I go to sings in which people routinely use cribs, including The Book; and I go to sings where cribs are against the norm, tho they are tolerated in recognition of the fact that none of us is getting any younger. I enjoy both types, but am marginal in both, as I am in all groups, including especially the human species; so perhaps I can contribute some perspective.
In the commune I belonged to 30 years ago, the national sport was volleyball. It was played without teams (the entire court rotated after each point), but of course some players were better than others, and after some discussion they were allowed to form their own league in which they could keep the ball in motion more of the time. They managed to do so without disparaging the duffers who continued to have fun at their own level.
Group singing is not quite like volleyball; it is a little more like rockclimbing, in that there is some built-in handicapping that allows a mixture of levels of competence to be enjoyable: the more skillful and knowledgeable ones can lead. However, there are limits to that kind of satisfaction, as there are to all kinds, and it is well within reason for people who want to look at each other while singing to seek each other out.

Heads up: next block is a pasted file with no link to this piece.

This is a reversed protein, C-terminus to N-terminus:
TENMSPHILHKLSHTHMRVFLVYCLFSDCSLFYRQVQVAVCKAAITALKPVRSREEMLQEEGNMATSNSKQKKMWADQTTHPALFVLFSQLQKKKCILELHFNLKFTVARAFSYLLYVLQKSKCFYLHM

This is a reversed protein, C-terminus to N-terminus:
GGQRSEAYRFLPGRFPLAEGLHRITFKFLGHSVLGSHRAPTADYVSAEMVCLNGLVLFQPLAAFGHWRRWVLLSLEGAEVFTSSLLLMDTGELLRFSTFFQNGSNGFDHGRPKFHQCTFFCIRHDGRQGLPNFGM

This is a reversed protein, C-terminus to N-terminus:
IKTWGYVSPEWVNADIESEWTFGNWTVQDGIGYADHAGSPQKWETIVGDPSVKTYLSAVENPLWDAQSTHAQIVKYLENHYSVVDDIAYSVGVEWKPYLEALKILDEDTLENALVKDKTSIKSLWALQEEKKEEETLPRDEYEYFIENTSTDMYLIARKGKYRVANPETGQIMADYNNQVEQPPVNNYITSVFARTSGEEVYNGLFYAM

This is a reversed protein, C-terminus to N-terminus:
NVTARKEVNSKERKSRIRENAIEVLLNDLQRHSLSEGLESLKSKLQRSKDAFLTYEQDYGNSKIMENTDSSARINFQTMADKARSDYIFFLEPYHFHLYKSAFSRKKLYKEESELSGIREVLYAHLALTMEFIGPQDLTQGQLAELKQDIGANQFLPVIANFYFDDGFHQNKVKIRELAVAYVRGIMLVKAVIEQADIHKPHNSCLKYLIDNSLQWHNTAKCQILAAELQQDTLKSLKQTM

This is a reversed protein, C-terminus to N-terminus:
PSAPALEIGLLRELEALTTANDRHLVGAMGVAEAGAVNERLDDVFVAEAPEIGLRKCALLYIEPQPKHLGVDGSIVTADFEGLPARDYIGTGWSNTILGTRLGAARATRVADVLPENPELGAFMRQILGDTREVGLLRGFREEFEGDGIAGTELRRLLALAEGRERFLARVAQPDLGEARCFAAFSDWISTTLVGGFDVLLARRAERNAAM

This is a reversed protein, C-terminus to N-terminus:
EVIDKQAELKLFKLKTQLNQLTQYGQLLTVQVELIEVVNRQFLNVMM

If I were a mainstream RUS addict, I think I might respond to get-your-nose-out-of-that-book agitation like this: Life is too short to learn a lot of songs. Singing is important, but so is snowboarding, or making borsht, or getting laid, or keeping my children out of bad company, or whatever. I have a sense of proportion, and my proportions are not yours. The ability to enjoy oneself at a low level of competence is a precious resource for happiness, not something to be ashamed of or bullied out of, particularly when the alternative is mechanized tantrums coming out of loudspeakers. When I hear the word "excellence" I reach for my revolver.
--- Joe Fineman email@example.com
||: There is nothing wrong with devil theories in politics. Just look to the devil in the mirror. :||